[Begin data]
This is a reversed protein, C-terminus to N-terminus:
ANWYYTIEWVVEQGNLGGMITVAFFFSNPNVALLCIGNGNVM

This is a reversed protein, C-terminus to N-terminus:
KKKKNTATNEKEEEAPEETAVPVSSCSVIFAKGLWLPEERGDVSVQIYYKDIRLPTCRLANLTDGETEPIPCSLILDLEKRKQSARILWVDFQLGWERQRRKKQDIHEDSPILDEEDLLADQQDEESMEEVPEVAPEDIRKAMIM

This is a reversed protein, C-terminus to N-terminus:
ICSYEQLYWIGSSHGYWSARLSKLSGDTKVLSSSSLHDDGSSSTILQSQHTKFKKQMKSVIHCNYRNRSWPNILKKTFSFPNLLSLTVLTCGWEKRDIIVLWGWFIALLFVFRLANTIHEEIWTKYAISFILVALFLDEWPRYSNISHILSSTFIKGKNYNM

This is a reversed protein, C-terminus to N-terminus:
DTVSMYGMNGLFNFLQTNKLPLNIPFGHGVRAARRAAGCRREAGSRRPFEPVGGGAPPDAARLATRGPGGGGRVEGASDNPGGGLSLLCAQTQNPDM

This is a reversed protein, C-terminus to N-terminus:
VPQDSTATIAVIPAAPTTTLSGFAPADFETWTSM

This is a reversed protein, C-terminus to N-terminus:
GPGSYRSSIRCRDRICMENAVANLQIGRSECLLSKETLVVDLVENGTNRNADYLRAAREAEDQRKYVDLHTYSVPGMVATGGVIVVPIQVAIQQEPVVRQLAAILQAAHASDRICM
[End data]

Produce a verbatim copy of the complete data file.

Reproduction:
This is a reversed protein, C-terminus to N-terminus:
ANWYYTIEWVVEQGNLGGMITVAFFFSNPNVALLCIGNGNVM

This is a reversed protein, C-terminus to N-terminus:
KKKKNTATNEKEEEAPEETAVPVSSCSVIFAKGLWLPEERGDVSVQIYYKDIRLPTCRLANLTDGETEPIPCSLILDLEKRKQSARILWVDFQLGWERQRRKKQDIHEDSPILDEEDLLADQQDEESMEEVPEVAPEDIRKAMIM

This is a reversed protein, C-terminus to N-terminus:
ICSYEQLYWIGSSHGYWSARLSKLSGDTKVLSSSSLHDDGSSSTILQSQHTKFKKQMKSVIHCNYRNRSWPNILKKTFSFPNLLSLTVLTCGWEKRDIIVLWGWFIALLFVFRLANTIHEEIWTKYAISFILVALFLDEWPRYSNISHILSSTFIKGKNYNM

This is a reversed protein, C-terminus to N-terminus:
DTVSMYGMNGLFNFLQTNKLPLNIPFGHGVRAARRAAGCRREAGSRRPFEPVGGGAPPDAARLATRGPGGGGRVEGASDNPGGGLSLLCAQTQNPDM

This is a reversed protein, C-terminus to N-terminus:
VPQDSTATIAVIPAAPTTTLSGFAPADFETWTSM

This is a reversed protein, C-terminus to N-terminus:
GPGSYRSSIRCRDRICMENAVANLQIGRSECLLSKETLVVDLVENGTNRNADYLRAAREAEDQRKYVDLHTYSVPGMVATGGVIVVPIQVAIQQEPVVRQLAAILQAAHASDRICM